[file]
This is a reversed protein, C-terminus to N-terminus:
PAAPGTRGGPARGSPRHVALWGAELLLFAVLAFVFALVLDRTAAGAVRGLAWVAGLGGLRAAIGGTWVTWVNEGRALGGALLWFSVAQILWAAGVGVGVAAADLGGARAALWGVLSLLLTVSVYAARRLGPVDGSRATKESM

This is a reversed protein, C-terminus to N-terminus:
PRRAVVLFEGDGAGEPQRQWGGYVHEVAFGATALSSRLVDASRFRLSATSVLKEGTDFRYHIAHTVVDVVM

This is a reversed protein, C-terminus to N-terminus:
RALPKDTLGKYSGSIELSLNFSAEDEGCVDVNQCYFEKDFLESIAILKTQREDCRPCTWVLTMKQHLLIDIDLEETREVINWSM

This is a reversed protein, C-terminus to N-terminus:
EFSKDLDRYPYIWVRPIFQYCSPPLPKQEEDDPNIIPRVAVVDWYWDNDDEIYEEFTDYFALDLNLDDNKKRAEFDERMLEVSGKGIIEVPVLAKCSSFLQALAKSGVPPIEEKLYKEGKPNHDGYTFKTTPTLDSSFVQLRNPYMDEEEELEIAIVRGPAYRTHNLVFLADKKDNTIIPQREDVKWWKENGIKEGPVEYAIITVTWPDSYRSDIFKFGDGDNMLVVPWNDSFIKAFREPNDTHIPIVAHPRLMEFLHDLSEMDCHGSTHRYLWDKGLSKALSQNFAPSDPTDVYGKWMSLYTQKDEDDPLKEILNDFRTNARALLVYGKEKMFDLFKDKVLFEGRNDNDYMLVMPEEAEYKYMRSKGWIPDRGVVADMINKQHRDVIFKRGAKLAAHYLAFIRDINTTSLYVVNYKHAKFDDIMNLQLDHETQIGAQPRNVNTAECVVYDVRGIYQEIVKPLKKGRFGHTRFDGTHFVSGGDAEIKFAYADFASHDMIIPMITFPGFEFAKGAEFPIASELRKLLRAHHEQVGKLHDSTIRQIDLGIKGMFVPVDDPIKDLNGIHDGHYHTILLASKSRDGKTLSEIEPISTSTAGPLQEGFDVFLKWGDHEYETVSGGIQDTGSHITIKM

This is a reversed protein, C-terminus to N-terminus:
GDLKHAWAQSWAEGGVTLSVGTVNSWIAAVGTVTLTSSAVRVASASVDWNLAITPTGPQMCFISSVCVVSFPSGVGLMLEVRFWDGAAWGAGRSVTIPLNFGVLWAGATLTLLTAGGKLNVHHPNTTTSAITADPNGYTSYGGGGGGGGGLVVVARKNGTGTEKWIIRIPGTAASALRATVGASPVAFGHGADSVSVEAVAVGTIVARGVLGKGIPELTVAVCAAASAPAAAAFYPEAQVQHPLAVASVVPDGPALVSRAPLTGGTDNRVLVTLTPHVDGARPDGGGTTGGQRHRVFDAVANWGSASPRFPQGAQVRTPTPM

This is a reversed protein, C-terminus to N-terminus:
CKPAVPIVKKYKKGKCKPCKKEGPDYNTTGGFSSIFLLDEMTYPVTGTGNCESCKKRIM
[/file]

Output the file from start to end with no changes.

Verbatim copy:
This is a reversed protein, C-terminus to N-terminus:
PAAPGTRGGPARGSPRHVALWGAELLLFAVLAFVFALVLDRTAAGAVRGLAWVAGLGGLRAAIGGTWVTWVNEGRALGGALLWFSVAQILWAAGVGVGVAAADLGGARAALWGVLSLLLTVSVYAARRLGPVDGSRATKESM

This is a reversed protein, C-terminus to N-terminus:
PRRAVVLFEGDGAGEPQRQWGGYVHEVAFGATALSSRLVDASRFRLSATSVLKEGTDFRYHIAHTVVDVVM

This is a reversed protein, C-terminus to N-terminus:
RALPKDTLGKYSGSIELSLNFSAEDEGCVDVNQCYFEKDFLESIAILKTQREDCRPCTWVLTMKQHLLIDIDLEETREVINWSM

This is a reversed protein, C-terminus to N-terminus:
EFSKDLDRYPYIWVRPIFQYCSPPLPKQEEDDPNIIPRVAVVDWYWDNDDEIYEEFTDYFALDLNLDDNKKRAEFDERMLEVSGKGIIEVPVLAKCSSFLQALAKSGVPPIEEKLYKEGKPNHDGYTFKTTPTLDSSFVQLRNPYMDEEEELEIAIVRGPAYRTHNLVFLADKKDNTIIPQREDVKWWKENGIKEGPVEYAIITVTWPDSYRSDIFKFGDGDNMLVVPWNDSFIKAFREPNDTHIPIVAHPRLMEFLHDLSEMDCHGSTHRYLWDKGLSKALSQNFAPSDPTDVYGKWMSLYTQKDEDDPLKEILNDFRTNARALLVYGKEKMFDLFKDKVLFEGRNDNDYMLVMPEEAEYKYMRSKGWIPDRGVVADMINKQHRDVIFKRGAKLAAHYLAFIRDINTTSLYVVNYKHAKFDDIMNLQLDHETQIGAQPRNVNTAECVVYDVRGIYQEIVKPLKKGRFGHTRFDGTHFVSGGDAEIKFAYADFASHDMIIPMITFPGFEFAKGAEFPIASELRKLLRAHHEQVGKLHDSTIRQIDLGIKGMFVPVDDPIKDLNGIHDGHYHTILLASKSRDGKTLSEIEPISTSTAGPLQEGFDVFLKWGDHEYETVSGGIQDTGSHITIKM

This is a reversed protein, C-terminus to N-terminus:
GDLKHAWAQSWAEGGVTLSVGTVNSWIAAVGTVTLTSSAVRVASASVDWNLAITPTGPQMCFISSVCVVSFPSGVGLMLEVRFWDGAAWGAGRSVTIPLNFGVLWAGATLTLLTAGGKLNVHHPNTTTSAITADPNGYTSYGGGGGGGGGLVVVARKNGTGTEKWIIRIPGTAASALRATVGASPVAFGHGADSVSVEAVAVGTIVARGVLGKGIPELTVAVCAAASAPAAAAFYPEAQVQHPLAVASVVPDGPALVSRAPLTGGTDNRVLVTLTPHVDGARPDGGGTTGGQRHRVFDAVANWGSASPRFPQGAQVRTPTPM

This is a reversed protein, C-terminus to N-terminus:
CKPAVPIVKKYKKGKCKPCKKEGPDYNTTGGFSSIFLLDEMTYPVTGTGNCESCKKRIM